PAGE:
RENE VAN DER WOUDEN: Numerus Fixus (2009)
Updated: Oct 31, 2020
“This is a real nice album which aims to be a continuity of the analog space music from JM Jarre without getting into some kind of banal copy”
1 Fixus Part I 14:33
2 Fixus Part II 10:24
3 Fixus Part III 4:25
4 Fixus Part IV 4:56
5 Fixus Part V 7:33
6 Fixus Part VI 8:27
7 Fixus Part VII 4:18
8 Fixus Part VIII 9:11
(CD-r/DDL 63:27) (V.F.)
(Sequencer based Cosmic Rock)
Mastered by Ron Boots, NUMEROUS FIXUS is the 8th opus by René Van Der Wouden. It has like backdrop, the fragility of ecosystems in an increasingly small world for endangered species. It's a good opus with a melancholic flavor very close to the Dutch synthesist who is strongly inspired by the universe of analog EM and more specifically EM made in France. Which gives a much more cosmic than terrestrial vision to music dedicated to the environment. Therefore, this album is balancing between two universes with a strong scent of Jean-Michel Jarre and where the cosmos expels its perfumes towards the Earth with a tonal contemporaneity that doesn't really match the theme of the work. If the first 3 parts form a moving symbiosis where the earth / space paradox is vibrant, the last 5 titles project us rather into a sound universe where René Van Der Wouden continues where the French synthesist has decided to stop his creative counter.
Fixus Part I opens NUMERUS FIXUS with fine arpeggios that carillon like strikes of xylophone in order to dance lazily on a movement of sequenced rhythm whose minimalism form takes the shape of an endless spiral. It's a galactic twist accompanied by wispy choirs that parade like a Halloween-like nursery rhyme where the roar of motorcycle explodes and gets lost in this crystal tone space. It's an intro full of paradoxes and quite heterogeneous on which is added the weight of a good bass line that rocks the movement of the same minimalism similarity and where the synth solos breathe a more spectral than cosmic approach. The fact remains that Fixus Part I is closer to Cosmos than Earth with its slow-blowing violins from a mellotron. The violins' lines crisscross sequences of which the twisted impulses are harpooned by drums and are painted by variegated sound effects that bring the title to another level of intensity without deviating Fixus Part I from its oblong ethereal nursery rhyme. Electronic sounds with the fragrances of analog years often water the works of René van der Wouden and NUMERUS FIXUS is full of them. Fixus Part II is bathed in these tones with a rain of sonic constellations that sweeps under powerful cosmic waves before a heavy oscillating, and sometimes resonant, sequence animates a tempo which beats through a panoply of sound particles. Gently the rhythm is detached from its lunar approach to embrace a more terrestrial structure under the breaths of a mellotron which always hesitates between both universes. A mellotron which harmonizes more fluty tunes while Fixus Part II strangely flirts with the shimmering arpeggios of the introductory part. Still in the register of crystalline arpeggios with sweet musical orations, Fixus Part III is simply magnificent. An oneiric sweetness that sings life and hope, like the ticktack of a timeless watch, to embrace a musicality so warm and so poetic that it's a shame it has to end.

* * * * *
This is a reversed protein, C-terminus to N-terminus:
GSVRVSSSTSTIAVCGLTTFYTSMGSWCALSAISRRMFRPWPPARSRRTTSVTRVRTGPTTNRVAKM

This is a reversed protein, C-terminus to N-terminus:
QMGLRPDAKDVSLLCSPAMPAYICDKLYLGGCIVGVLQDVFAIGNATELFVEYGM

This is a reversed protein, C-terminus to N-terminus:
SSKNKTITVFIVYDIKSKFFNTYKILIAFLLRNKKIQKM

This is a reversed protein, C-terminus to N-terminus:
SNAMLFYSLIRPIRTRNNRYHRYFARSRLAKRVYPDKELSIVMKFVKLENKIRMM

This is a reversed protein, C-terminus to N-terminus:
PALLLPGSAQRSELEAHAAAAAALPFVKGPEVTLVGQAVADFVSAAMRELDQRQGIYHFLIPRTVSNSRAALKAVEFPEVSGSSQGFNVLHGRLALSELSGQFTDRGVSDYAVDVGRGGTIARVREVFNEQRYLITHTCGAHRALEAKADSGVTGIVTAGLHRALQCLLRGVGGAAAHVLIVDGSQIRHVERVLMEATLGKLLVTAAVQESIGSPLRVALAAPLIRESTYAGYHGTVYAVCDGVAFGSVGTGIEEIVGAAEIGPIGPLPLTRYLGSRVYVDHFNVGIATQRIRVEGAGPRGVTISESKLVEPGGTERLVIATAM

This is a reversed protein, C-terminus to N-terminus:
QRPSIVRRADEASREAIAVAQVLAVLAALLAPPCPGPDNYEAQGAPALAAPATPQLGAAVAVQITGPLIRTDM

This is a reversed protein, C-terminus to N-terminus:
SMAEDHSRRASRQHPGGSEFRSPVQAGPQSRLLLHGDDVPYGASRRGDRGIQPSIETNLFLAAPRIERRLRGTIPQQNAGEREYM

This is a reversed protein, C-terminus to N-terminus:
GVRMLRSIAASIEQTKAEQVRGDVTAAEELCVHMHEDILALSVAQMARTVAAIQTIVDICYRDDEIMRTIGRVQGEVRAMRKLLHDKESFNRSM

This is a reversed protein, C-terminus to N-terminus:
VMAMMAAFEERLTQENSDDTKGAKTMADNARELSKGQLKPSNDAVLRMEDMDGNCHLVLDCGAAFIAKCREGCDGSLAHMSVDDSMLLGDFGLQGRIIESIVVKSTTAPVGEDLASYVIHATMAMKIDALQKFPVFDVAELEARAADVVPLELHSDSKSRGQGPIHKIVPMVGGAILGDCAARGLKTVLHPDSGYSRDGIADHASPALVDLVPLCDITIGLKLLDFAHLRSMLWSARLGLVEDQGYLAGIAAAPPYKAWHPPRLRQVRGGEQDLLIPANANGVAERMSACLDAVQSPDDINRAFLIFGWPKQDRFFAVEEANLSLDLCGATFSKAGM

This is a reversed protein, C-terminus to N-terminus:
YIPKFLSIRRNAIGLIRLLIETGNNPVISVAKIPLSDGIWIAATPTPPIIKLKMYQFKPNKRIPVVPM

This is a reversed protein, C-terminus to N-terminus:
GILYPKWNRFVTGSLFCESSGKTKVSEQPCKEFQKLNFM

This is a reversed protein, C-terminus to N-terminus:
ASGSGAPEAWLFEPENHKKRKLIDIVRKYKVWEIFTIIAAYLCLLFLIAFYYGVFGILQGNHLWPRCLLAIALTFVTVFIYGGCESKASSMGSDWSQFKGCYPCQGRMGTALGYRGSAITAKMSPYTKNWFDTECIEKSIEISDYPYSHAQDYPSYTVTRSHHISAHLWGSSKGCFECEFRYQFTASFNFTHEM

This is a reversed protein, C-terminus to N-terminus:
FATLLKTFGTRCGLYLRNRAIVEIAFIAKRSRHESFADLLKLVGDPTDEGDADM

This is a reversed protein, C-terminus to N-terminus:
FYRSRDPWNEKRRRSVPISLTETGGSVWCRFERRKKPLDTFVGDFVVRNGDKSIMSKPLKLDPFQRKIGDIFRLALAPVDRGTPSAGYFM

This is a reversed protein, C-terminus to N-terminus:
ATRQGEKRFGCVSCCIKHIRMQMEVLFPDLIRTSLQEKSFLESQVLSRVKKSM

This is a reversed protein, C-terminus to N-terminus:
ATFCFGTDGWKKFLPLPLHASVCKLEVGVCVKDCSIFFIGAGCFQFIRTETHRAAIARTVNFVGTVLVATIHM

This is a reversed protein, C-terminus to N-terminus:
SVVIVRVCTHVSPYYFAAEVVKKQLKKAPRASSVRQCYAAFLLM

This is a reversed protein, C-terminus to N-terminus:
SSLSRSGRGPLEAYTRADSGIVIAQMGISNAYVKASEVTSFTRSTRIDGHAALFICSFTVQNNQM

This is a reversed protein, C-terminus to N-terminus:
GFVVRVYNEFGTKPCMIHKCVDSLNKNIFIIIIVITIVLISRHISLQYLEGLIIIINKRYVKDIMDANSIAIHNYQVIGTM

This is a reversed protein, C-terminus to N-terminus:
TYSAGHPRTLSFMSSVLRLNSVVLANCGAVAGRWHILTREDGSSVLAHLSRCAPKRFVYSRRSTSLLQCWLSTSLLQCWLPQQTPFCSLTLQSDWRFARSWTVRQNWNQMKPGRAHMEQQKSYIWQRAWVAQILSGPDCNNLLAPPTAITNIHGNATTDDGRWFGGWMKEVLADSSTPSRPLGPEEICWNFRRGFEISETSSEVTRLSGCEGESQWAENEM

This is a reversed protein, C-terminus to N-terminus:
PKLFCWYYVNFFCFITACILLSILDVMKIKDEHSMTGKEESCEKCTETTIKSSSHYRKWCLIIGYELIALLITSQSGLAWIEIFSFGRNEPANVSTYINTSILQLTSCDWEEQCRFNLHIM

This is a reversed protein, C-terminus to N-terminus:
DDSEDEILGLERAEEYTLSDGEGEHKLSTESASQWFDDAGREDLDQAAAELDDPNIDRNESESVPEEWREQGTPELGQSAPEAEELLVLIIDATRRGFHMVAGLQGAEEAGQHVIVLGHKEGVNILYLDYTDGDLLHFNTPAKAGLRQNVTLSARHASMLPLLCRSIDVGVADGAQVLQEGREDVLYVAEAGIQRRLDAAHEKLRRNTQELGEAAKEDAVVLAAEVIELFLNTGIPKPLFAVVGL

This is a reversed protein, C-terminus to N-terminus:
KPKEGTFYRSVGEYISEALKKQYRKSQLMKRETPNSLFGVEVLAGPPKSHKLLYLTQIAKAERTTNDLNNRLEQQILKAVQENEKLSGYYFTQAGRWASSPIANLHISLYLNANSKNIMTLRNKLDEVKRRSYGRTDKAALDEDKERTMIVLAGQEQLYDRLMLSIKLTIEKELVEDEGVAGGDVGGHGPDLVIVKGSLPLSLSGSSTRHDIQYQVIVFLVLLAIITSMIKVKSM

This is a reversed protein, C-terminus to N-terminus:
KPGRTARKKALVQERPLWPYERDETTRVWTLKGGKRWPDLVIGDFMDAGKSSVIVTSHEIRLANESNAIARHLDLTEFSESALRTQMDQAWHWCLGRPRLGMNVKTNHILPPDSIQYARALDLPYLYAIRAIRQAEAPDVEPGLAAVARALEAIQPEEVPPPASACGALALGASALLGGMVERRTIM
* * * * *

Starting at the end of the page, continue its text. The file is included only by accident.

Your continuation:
Fixus Part IV brings us back to the rhythmic territories of Space Art with its fiery tempo captured by a synth with interlaced solos, while Fixus Part V is of an extremely well-structured galactic heaviness. It's a kind of cross between Magnetic Fields by JMJ and the electronic post punk from Daft Punk with a heavy and lively tempo whose nasal synth offers nice symphonic impulses. Just like Part VI incidentally which has a great atmospheric intro and a clearly more elaborate humming rhythm. Fixus Part VII is like the Oxygene era of the French synth-wizard with a good ambient and cosmic structure which is endowed with a dramatic approach of rare intensity. Fixus Part VIII ends the album in a more captivating way. It's a heavy track surrounded by round and fatty sequences which parade under the ethereal caresses of a nice mellotron whose fluty breaths float on arpeggios with tones of xylophones dancing in the shadows of carnival percussions.
Without appearing in the 2009 Top 10, NUMERUS FIXUS is not far from it. It’s a good album which aims to be a continuation of Jarre's analog years without going into banal plagiarism. There are great passages on this album that we listen to from start to end without having a second of boredom. Nice work from René Van Der Wouden who never ceases to amaze and progress. The fact is that he is to Jean-Michel Jarre what Redshift, Arc and Free System Projekt are to